You may know Tessa Thompson from her critically acclaimed work in Dear White People and Selma (both movies were the talk of awards season last year). In new movie Creed, Thompson plays a passionate musician named Bianca, girlfriend to Michael B. Jordan‘s Adonis Creed character. Thompson is impressive to watch alongside on-screen heavyweights Jordan and Sylvester Stallone, holding her own in frequent scenes that leave the audience wanting more.

We spoke with Thompson during the film’s press run in Philadelphia about her role, working with Michael B. Jordan and much more.

How did you prepare for the role? Was a Rocky movie marathon involved? 

“It was involved, yeah for sure. Mostly trying to decide what Bianca would know about Rocky. I’ve seen the movies but there were ones I hadn’t seen yet, and also watching them in sequence was interesting and cool and watching how the film evolved too. I play a singer in the movie, so early preparation was actually writing the music with our brilliant composer Ludwig Göransson. We spent two weeks in Los Angeles in a studio basically writing from morning until night. It was cool and also gave me insight on her musical abilities, which is something I dabbled in. Bianca is a person who spends most of her time held up in her apartment making music, so I really got a sense of what that begins to feels like. I think that many of her early interactions with Adonis were plagued by the fact she hadn’t been speaking to anyone for 16 hours and he arrives at her door and she wasn’t ready. I really got a sense of what that feels like by working on the music.”

Did you model your character on Talia Shire’s character “Adrian” from the original? The two play a similar role in these parallel films.

“I didn’t model my character off her at all. When we were making this movie, I thought of it as the next Ryan Coogler movie, and not the next Rocky movie. Obviously the characters are borrowed and the universe is shared in some ways [but] it is a new movie. The Philadelphia portrayed in this movie is really not the Philadelphia seen in the previous Rocky movies, so the creation of Bianca was really like the movie wanting to be its own fresh entity.”

How much do you relate to the character?

“There are a lot of things about her I didn’t understand. I never stepped foot in Philly before I flew here to make the movie, and I spent about two months before shooting just getting integrated and learning the dialect and hanging out in the musical scene. Also her as a person there are things I definitely can relate to: having a dream that seems very much impossible at various moments, and working really hard to be the best you can be at something and hoping to make your mark at it and not having a blueprint on success. I definitely relate to that in my own career personally, but there were many things. I wanted to create someone that was very separate from myself and hopefully that helps explain it.”

I know you’ve just finished your debut album with your band Caught a Ghost (with Jesse Nolan). Being a real artist and playing an artist must’ve blurred some lines with reality and film?

“Not necessarily, because I sang in Caught a Ghost for about two years really as a hobby. I was really lucky to be asked as a friend to come and travel and sing in that band, but that really wasn’t my original music—except one song we (me and Jesse Nolan) wrote for the Dear White People soundtrack, but it’s really a separate thing. Bianca has two band mates that she sort of writes music with but even they serve a small part in her musical voice and influence. She really is an army of one in the way she makes music, so that was really different.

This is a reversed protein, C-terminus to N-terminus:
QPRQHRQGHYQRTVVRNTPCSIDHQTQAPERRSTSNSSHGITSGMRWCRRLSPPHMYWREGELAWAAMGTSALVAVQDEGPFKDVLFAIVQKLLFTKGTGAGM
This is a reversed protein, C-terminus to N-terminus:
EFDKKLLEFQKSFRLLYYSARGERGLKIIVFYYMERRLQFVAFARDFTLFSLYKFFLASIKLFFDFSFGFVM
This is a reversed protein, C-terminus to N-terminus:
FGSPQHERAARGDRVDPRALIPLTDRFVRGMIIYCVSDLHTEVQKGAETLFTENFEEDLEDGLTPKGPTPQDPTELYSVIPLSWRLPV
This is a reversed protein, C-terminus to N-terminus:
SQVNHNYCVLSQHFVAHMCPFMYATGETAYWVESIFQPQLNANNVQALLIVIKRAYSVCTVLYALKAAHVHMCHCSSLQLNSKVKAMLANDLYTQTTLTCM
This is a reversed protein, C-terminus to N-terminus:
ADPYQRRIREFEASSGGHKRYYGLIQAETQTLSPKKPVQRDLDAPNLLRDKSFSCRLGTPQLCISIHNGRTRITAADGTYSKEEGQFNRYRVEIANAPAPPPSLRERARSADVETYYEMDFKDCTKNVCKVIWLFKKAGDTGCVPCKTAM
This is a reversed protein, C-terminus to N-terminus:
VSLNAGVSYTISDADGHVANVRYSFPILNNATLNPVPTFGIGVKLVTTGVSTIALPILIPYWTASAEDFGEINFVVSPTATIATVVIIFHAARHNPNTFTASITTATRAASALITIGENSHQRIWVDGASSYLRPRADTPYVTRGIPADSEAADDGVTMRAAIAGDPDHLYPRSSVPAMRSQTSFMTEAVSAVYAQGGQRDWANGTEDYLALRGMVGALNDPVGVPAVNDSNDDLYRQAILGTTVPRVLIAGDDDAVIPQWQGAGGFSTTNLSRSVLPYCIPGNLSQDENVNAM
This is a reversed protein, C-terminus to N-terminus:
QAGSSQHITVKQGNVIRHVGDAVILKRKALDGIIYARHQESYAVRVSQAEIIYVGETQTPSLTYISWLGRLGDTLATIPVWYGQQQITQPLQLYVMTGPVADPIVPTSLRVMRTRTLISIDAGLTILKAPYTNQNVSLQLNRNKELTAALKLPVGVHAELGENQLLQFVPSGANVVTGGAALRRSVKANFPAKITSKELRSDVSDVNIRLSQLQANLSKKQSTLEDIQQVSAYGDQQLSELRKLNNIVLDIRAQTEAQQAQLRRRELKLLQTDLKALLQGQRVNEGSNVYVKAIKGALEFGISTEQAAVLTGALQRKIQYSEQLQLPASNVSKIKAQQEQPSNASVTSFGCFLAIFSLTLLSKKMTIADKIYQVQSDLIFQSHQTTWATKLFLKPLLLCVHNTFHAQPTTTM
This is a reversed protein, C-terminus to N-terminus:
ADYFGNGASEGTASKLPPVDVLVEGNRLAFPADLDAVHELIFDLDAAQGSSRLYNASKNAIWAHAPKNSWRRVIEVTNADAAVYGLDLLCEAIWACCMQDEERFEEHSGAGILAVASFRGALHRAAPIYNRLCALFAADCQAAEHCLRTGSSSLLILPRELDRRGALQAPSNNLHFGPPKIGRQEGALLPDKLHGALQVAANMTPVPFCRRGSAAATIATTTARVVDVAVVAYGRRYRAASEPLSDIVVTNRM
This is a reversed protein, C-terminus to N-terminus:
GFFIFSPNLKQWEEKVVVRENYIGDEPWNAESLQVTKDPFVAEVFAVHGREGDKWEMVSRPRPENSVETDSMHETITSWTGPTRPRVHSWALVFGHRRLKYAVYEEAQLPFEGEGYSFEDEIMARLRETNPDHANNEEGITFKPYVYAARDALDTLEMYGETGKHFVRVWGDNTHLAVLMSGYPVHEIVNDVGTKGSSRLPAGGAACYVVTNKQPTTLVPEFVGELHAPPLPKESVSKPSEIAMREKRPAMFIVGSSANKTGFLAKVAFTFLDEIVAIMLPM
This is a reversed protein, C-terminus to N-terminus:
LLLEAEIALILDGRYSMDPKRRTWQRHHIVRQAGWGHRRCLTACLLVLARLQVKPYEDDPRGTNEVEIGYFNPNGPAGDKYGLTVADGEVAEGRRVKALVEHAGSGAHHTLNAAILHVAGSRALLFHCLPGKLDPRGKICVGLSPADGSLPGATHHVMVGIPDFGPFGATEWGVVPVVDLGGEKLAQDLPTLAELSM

“I really like the idea of focusing on doing something very well, so music isn’t something I’ve been able to dedicate my time to. I stopped singing because of that, so it was nice to revisit music and make the kind of music I had been longing to make and have it live in something that hopefully a lot of people are going to see.”

How was working with Ryan Coogler? He brings a very visceral angle to his films. 

“Working with Ryan was amazing. I actually heard about him as a filmmaker before I even saw Fruitvale Station, on the strength of the short films he made at USC. It was a dream to work with him, especially since he’s very collaborative and really unique [as a director for a sports movie]. Him wanting a female character to be as compelling as the male character, that can be really fleshed out and have her own unique identity to challenge not only the movie but also the protagonist in the form of Mike’s character, was really exciting.”

How was working with the other cast and crew, including a legend in Sylvester Stallone and Michael B. Jordan? 

“It was great. It was really fantastic to be in Philly. Sylvester Stallone is someone that’s been in the business obviously for forever and had great success as this character Rocky, so it was really incredible to watch him pass the torch and do it with such grace and humility. It was just so nice to be taken under his wing. I’m just so proud of the three of them and really proud to have worked alongside them.”

What have you got coming up next?

“I have a film called War On Everyone, directed by John Michael McDonagh. He’s a really fantastic British-Irish filmmaker. I also have a film called Cavalry with Alexander Skarsgard and Mike Peña. I’m really excited about that film. It’s a fun heist movie, different from Creed and anything else I’ve done. I’m also working on a show called West World for HBO. I’m not sure when it’s set to premiere but it’s a really exciting cast, working alongside Anthony Hopkins and reuniting with Thandie Newton. It’s just an interesting cast with a lot of actors I really admire, so I’m sort of always pinching myself at work.”

The film hits theaters on Nov. 25.